The Myth of the Lost Cause
- Why the South Fought the Civil War and Why the North Won
- Narrated by: C.J. McAllister
- Length: 9 hrs and 3 mins
- Unabridged Audiobook
- Release date: 14-07-16
- Language: English
- Publisher: Regnery History
Regular price: £19.39
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Customer ReviewsMost Helpful
By Adam on 11-02-17
Indisputable proofs, flawless argumentation.
I am about four hours into this audiobook. And I am a rabid champion of the State's rights and found some resonance with the arguments I had heard, to the effect that the Civil war was far more about the rights of the States than it was about slavery (while at the same time finding slavery absolutely deplorable). About one hour in, I had every myth exploded and many times over disproven.
Which ever side you lean towards, you must account for the facts presented herein if you want to hold your beliefs honestly.
The Civil war WAS primarily about slavery.
If you hesitate to affirm that proposition wholeheartedly, read this book to erase any doubt in your mind. Or write a book answering to the facts presented here, and once you have finished, read your book and see to what extent you have evaded reality, tortured language and twisted history to make your case.
The narrator did an excellent job as well.
I was voluntarily provided this free review copy audiobook by the author, narrator, or publisher.
20 of 21 people found this review helpful
By Sean Lowman on 05-02-17
Want to understand the Civil War? Read this book.
Would you consider the audio edition of The Myth of the Lost Cause to be better than the print version?
I have not read the print version of this book. But I believe this one would have the same disadvantages as most history audiobooks do. First, no maps. Descriptions of battles and tactics, no matter how good, will not have the same impact without maps to look at. This could be remedied by listening to the book while looking at maps online. Second, no footnotes. As a historian, I like to be able to find the original sources for the many quotes and other facts given in the text. There are so many in this book that I would really like to see in their original context. I would recommend getting the print version just to look at the maps and footnotes, while listening to the audiobook.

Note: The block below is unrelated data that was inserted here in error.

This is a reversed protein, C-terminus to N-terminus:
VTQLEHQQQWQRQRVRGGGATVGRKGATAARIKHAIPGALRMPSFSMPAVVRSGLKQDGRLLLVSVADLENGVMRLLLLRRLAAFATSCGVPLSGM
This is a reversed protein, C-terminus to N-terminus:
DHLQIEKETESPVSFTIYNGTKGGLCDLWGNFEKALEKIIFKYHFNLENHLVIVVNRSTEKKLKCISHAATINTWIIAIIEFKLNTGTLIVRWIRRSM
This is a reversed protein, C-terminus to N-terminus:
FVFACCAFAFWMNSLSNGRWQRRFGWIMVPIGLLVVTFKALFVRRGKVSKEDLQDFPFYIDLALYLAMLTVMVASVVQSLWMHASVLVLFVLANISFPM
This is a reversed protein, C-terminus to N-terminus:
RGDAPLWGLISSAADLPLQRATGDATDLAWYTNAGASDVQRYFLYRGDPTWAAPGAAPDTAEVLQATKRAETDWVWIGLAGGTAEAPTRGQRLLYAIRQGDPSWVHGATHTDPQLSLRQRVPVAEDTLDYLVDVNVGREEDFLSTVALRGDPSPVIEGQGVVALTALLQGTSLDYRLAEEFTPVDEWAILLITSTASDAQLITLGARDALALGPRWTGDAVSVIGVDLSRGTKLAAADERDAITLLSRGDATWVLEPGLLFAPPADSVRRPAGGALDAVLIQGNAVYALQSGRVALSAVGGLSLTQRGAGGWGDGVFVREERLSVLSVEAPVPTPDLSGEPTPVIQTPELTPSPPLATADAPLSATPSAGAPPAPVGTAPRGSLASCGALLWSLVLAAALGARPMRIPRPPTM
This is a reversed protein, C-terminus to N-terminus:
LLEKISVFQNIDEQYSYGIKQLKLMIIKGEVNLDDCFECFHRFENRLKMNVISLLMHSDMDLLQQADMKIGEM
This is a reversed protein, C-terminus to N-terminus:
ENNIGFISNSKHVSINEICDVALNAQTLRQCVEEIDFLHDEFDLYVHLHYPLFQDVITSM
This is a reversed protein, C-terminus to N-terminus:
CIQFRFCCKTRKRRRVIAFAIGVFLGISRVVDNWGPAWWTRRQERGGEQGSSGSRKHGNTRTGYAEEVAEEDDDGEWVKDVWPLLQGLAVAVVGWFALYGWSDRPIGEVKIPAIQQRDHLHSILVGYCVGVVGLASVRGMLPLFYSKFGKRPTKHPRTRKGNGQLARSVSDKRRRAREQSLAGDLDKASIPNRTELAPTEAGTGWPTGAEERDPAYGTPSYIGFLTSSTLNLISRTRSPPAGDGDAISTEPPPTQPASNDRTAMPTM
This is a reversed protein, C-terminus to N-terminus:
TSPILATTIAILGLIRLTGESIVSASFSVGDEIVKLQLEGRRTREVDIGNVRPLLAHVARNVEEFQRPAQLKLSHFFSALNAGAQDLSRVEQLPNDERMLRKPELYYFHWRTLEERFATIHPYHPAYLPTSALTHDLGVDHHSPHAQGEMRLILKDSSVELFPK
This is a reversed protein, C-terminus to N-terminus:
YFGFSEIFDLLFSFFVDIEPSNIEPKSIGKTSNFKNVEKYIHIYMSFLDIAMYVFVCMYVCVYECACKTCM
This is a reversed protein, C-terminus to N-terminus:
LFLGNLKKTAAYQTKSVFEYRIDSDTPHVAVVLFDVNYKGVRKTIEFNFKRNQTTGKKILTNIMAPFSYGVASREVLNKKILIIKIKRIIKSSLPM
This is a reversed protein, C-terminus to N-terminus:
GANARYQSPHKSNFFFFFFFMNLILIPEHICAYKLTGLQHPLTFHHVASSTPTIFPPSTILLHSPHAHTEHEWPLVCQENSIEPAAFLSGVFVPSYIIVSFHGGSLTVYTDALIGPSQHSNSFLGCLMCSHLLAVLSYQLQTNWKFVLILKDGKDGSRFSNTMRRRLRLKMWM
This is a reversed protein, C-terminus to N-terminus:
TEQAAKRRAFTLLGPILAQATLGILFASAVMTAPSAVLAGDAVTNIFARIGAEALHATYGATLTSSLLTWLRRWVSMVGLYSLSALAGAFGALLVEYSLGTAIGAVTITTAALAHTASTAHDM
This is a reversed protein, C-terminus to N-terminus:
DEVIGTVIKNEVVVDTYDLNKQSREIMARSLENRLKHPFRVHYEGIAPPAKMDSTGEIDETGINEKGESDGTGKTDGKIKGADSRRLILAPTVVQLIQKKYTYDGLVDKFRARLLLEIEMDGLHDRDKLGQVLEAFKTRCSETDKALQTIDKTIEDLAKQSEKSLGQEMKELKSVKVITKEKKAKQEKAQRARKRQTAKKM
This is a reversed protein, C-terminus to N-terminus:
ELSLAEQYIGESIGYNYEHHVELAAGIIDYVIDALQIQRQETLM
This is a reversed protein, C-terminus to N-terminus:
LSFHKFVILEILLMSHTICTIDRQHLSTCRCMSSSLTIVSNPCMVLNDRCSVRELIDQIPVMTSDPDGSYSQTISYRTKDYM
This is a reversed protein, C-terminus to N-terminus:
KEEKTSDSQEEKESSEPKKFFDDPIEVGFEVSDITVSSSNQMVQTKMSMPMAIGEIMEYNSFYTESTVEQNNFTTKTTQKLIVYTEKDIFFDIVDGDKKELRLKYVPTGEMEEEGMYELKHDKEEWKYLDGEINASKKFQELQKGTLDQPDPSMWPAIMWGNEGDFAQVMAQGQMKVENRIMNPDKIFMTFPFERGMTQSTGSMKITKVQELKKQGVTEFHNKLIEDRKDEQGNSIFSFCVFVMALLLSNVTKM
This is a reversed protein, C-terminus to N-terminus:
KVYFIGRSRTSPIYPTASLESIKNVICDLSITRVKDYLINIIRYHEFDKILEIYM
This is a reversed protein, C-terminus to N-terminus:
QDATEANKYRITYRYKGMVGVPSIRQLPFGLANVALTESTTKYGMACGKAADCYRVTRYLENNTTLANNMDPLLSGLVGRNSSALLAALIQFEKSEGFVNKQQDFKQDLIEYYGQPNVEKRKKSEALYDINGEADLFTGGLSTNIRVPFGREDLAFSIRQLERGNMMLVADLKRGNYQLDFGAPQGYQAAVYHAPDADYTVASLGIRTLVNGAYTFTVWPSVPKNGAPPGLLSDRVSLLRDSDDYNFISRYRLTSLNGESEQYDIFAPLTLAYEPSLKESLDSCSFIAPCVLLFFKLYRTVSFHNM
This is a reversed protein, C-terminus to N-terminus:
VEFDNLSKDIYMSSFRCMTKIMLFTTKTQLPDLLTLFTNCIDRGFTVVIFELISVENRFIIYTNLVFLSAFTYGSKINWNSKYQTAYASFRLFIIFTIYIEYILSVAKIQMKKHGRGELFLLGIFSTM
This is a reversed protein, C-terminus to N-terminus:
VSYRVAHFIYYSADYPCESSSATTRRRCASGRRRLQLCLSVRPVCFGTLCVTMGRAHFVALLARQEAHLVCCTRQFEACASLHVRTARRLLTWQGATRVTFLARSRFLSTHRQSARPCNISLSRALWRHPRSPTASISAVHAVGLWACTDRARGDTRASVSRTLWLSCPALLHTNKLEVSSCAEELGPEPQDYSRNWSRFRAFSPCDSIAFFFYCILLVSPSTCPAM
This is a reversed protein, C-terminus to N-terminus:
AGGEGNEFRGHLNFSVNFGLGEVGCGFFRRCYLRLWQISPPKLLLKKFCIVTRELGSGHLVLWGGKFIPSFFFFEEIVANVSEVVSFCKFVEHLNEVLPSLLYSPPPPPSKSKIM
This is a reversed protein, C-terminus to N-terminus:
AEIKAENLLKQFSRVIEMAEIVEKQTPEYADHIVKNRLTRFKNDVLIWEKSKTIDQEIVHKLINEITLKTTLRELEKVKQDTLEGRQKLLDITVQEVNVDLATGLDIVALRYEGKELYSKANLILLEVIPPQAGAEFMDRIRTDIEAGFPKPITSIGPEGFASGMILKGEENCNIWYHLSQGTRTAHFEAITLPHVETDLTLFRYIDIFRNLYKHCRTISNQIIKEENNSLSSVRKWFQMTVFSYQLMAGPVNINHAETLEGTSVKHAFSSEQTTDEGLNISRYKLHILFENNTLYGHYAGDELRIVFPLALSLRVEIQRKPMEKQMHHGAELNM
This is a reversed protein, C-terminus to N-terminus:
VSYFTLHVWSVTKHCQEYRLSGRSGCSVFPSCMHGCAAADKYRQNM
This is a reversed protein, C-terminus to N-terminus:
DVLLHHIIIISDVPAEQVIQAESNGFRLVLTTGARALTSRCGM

Who was your favorite character and why?
Ulysses S Grant was my favorite character. The reexamination of Grant's performance in the Civil War made an excellent case for the argument that Grant was a superior general to Robert E. Lee. Especially the in depth look at the Vicksburg campaign.
Have you listened to any of C.J. McAllister’s other performances before? How does this one compare?
This is the first time I have heard C.J. McAllister narrate an audiobook. I found his voice to be clear and strong. He doesn't rush through the text like some narrators. He allows an appropriate amount of time for pauses between sentences and paragraphs, giving me a moment to take in what I have just heard. I also appreciate that he didn't attempt to do southern accents while reading quotes from the various southern politicians and generals that are quoted in the book. I find that sort of thing to be unnecessary in a history book. Overall, I think McAllister is one of the better narrators I have listened to. If he were to narrate other books on topics I enjoy, I would be more inclined to pick them up.
Was this a book you wanted to listen to all in one sitting?
I would have really enjoyed listening to this in one sitting. It isn't one of those dry history books that you need to take a break from frequently. The text is well written, and its delivered in a manner that makes it easy to get caught up in. If I should ever find myself on a 9 hour car ride, I may give this one another spin.
Any additional comments?
As a historian, I often find myself engaged in the same argument over an over again: What was the cause of the Civil War? I have my share "go to" resources to back the argument that the principal cause of the war was slavery. But Bonekemper goes above and beyond the call of duty by finding documents, quotes, facts, and figures all aimed at disproving the persistent claim that slavery was not the cause of the Civil War, as well as other spurious claims that together make up the Lost Cause myth. With this book, I now have a seemingly unending supply of evidence to reach for whenever I end up in yet another Civil War argument.
9 of 9 people found this review helpful